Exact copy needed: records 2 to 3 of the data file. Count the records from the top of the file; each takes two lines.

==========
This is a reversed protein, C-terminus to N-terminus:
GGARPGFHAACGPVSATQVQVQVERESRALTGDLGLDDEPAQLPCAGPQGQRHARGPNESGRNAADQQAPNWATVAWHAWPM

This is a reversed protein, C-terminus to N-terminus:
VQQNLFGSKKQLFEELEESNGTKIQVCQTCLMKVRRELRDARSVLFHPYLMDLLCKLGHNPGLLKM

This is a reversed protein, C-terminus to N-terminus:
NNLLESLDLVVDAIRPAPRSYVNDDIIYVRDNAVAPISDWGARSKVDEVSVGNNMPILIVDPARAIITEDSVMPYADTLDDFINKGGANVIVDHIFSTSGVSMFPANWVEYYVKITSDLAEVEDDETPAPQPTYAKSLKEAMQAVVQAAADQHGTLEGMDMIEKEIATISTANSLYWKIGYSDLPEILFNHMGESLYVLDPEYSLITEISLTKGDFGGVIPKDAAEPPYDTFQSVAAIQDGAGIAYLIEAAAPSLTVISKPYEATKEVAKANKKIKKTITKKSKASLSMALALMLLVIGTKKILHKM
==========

This is a reversed protein, C-terminus to N-terminus:
VQQNLFGSKKQLFEELEESNGTKIQVCQTCLMKVRRELRDARSVLFHPYLMDLLCKLGHNPGLLKM

This is a reversed protein, C-terminus to N-terminus:
NNLLESLDLVVDAIRPAPRSYVNDDIIYVRDNAVAPISDWGARSKVDEVSVGNNMPILIVDPARAIITEDSVMPYADTLDDFINKGGANVIVDHIFSTSGVSMFPANWVEYYVKITSDLAEVEDDETPAPQPTYAKSLKEAMQAVVQAAADQHGTLEGMDMIEKEIATISTANSLYWKIGYSDLPEILFNHMGESLYVLDPEYSLITEISLTKGDFGGVIPKDAAEPPYDTFQSVAAIQDGAGIAYLIEAAAPSLTVISKPYEATKEVAKANKKIKKTITKKSKASLSMALALMLLVIGTKKILHKM